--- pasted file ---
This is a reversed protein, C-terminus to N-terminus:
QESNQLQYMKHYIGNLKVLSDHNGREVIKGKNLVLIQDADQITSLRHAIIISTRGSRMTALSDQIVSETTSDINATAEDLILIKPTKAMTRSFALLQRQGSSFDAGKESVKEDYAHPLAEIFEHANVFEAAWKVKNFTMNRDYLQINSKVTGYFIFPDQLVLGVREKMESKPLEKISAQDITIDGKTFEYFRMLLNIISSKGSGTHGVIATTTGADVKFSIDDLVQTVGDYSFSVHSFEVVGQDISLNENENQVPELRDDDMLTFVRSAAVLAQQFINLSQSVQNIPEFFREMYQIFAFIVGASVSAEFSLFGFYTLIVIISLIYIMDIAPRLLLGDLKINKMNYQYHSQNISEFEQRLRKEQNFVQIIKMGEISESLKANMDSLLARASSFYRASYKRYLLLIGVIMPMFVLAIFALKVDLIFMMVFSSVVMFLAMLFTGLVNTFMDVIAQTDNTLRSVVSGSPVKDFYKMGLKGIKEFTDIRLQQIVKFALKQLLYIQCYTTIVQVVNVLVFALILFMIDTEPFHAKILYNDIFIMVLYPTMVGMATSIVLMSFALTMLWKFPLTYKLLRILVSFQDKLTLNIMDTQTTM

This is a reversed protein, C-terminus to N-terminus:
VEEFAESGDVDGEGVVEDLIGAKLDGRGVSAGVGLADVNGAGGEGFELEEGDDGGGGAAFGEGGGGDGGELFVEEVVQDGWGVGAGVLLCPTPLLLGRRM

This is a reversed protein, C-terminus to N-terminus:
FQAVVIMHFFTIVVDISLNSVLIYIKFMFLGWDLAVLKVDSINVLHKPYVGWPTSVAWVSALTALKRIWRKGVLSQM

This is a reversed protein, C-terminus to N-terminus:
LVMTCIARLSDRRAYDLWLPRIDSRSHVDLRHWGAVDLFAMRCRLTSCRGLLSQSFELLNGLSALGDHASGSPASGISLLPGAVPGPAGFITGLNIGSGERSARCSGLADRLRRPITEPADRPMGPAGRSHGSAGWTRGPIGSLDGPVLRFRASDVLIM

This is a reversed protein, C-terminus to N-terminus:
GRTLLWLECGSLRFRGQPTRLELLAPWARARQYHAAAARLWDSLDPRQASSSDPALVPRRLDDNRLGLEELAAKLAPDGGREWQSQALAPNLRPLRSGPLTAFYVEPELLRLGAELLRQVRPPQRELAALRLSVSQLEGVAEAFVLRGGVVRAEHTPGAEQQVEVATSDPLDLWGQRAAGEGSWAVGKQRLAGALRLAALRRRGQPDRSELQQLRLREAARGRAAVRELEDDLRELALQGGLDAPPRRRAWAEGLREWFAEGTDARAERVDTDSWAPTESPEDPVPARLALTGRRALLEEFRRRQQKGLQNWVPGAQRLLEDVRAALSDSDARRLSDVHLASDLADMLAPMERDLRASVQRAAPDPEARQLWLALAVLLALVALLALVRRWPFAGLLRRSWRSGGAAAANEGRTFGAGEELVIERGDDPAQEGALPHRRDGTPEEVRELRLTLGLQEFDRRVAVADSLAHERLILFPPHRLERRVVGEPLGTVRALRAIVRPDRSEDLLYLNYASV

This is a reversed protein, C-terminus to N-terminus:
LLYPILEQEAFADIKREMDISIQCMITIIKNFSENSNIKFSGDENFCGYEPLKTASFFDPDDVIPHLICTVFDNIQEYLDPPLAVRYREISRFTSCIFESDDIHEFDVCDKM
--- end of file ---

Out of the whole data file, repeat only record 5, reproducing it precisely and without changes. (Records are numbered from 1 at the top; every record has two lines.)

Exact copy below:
This is a reversed protein, C-terminus to N-terminus:
GRTLLWLECGSLRFRGQPTRLELLAPWARARQYHAAAARLWDSLDPRQASSSDPALVPRRLDDNRLGLEELAAKLAPDGGREWQSQALAPNLRPLRSGPLTAFYVEPELLRLGAELLRQVRPPQRELAALRLSVSQLEGVAEAFVLRGGVVRAEHTPGAEQQVEVATSDPLDLWGQRAAGEGSWAVGKQRLAGALRLAALRRRGQPDRSELQQLRLREAARGRAAVRELEDDLRELALQGGLDAPPRRRAWAEGLREWFAEGTDARAERVDTDSWAPTESPEDPVPARLALTGRRALLEEFRRRQQKGLQNWVPGAQRLLEDVRAALSDSDARRLSDVHLASDLADMLAPMERDLRASVQRAAPDPEARQLWLALAVLLALVALLALVRRWPFAGLLRRSWRSGGAAAANEGRTFGAGEELVIERGDDPAQEGALPHRRDGTPEEVRELRLTLGLQEFDRRVAVADSLAHERLILFPPHRLERRVVGEPLGTVRALRAIVRPDRSEDLLYLNYASV